BER launches Environmental System Science Program. Visit our new website under construction!

U.S. Department of Energy Office of Biological and Environmental Research

BER Research Highlights

Increasing Impacts of Extreme Droughts on Vegetation Productivity Under Climate Change
Published: November 25, 2019
Posted: July 08, 2020

Multimodel analysis suggests increases in the frequency of extreme droughts and the magnitude of their effects on plant growth.

The Science
This research showed an increasingly stronger impact on terrestrial gross primary production (GPP) by extreme droughts than by mild and moderate droughts over the 21st century. Specifically, the percentage contribution by extreme droughts to the total GPP reduction associated with all droughts was projected to increase from ~28% during 1850–1999 to ~50% during 2075–2099.

The Impact
Even though higher carbon dioxide (CO2) concentrations in future decades can increase GPP, low soil water availability and disturbances associated with droughts could reduce the benefits of such CO2 fertilization. This study conducted the first global analysis to quantify potential impacts of drought on future GPP, an assessment which could guide future modeling and field experiments.

Terrestrial GPP is the basis of vegetation growth and food production globally and plays a critical role in regulating atmospheric CO2 through its impact on ecosystem carbon balance. In this study, scientists from the Next-Generation Ecosystem Experiments (NGEE)–Tropics project and Los Alamos National Laboratory (LANL) analyzed outputs of 13 Earth system models to show an increasingly stronger impact on GPP by extreme droughts than by mild and moderate droughts over the 21st century. The droughts were defined on the basis of root-weighted plant-accessible water. Due to a projected dramatic increase in the frequency of extreme droughts, the magnitude of globally averaged reductions in GPP associated with extreme droughts was projected to be nearly tripled by the last quarter of this century (2075–2099) relative to that of the historical period (1850–1999) under both high and intermediate greenhouse gas (GHG) emission scenarios. By contrast, the magnitude of GPP reductions associated with mild and moderate droughts was not projected to increase substantially. These drought impacts were widely distributed with particularly high risks for the Amazon, Southern Africa, Mediterranean Basin, Australia, and the southwestern United States. This analysis indicates a high risk of extreme droughts to the global carbon cycle with atmospheric warming; however, this risk can be potentially mitigated by positive anomalies of GPP associated with favorable environmental conditions.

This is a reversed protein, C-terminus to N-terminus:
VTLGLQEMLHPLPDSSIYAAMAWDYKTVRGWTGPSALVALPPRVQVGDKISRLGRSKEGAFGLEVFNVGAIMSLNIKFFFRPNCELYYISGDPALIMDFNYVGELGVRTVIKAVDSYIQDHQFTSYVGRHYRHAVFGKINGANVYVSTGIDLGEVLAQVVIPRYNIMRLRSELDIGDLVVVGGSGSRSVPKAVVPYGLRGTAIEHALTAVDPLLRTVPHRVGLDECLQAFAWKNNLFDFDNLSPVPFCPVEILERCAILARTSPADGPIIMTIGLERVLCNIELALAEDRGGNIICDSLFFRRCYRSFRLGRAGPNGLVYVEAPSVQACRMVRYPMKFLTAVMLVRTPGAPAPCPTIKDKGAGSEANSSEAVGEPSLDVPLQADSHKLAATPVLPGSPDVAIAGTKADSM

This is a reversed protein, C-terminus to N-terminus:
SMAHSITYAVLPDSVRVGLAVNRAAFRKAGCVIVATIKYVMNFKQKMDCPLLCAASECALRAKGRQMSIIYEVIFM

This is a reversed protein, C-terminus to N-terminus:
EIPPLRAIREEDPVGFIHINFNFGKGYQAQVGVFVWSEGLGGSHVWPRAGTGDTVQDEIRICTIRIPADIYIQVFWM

BER Program Manager
Daniel Stover
U.S. Department of Energy Office of Science, Office of Biological and Environmental Research
Earth and Environmental Systems Sciences Division (SC-33.1)
Environmental System Science

Principal Investigator
Chonggang Xu
Los Alamos National Laboratory
Los Alamos, NM

This work was funded by (1) the Next-Generation Ecosystem Experiments (NGEE)–Tropics project and the Survival/Mortality project, both sponsored by the Terrestrial Ecosystem Science program of the U.S. Department of Energy’s (DOE) Office of Biological and Environmental Research within the DOE Office of Science; (2) the Laboratory Directed Research and Development program of Los Alamos National Laboratory; and (3) the University of California’s Laboratory Fees Research Program (Grant No. LFR-18-542511). Also used was the DOE Program for Climate Model Diagnosis and Intercomparison (PCMDI), which provides coordinating support and led development of software infrastructure in partnership with the Global Organization for Earth System (GOES) science portals.

Xu, C., N. G. McDowell, R. A. Fisher, L. Wei, S. Sevanto, E. Weng, and R. Middleton. “Increasing impacts of extreme droughts on vegetation productivity under climate change.” Nature Climate Change 9, 948–53 (2019). [DOI:10.1038/s41558-019-0630-6].

Related Links

Topic Areas:

  • Research Area: Earth and Environmental Systems Modeling
  • Research Area: Terrestrial Ecosystem Science
  • Research Area: Next-Generation Ecosystem Experiments (NGEE)

Division: SC-33.1 Earth and Environmental Sciences Division, BER


BER supports basic research and scientific user facilities to advance DOE missions in energy and environment. More about BER

Recent Highlights

Mar 23, 2021
Molecular Connections from Plants to Fungi to Ants
Lipids transfer energy and serve as an inter-kingdom communication tool in leaf-cutter ants&rsqu [more...]

Mar 19, 2021
Microbes Use Ancient Metabolism to Cycle Phosphorus
Microbial cycling of phosphorus through reduction-oxidation reactions is older and more widespre [more...]

Feb 22, 2021
Warming Soil Means Stronger Microbe Networks
Soil warming leads to more complex, larger, and more connected networks of microbes in those soi [more...]

Jan 27, 2021
Labeling the Thale Cress Metabolites
New data pipeline identifies metabolites following heavy isotope labeling.

Analysis [more...]

Aug 31, 2020
Novel Bacterial Clade Reveals Origin of Form I Rubisco

  • All plant biomass is sourced from the carbon-fixing enzyme Rub [more...]

List all highlights (possible long download time)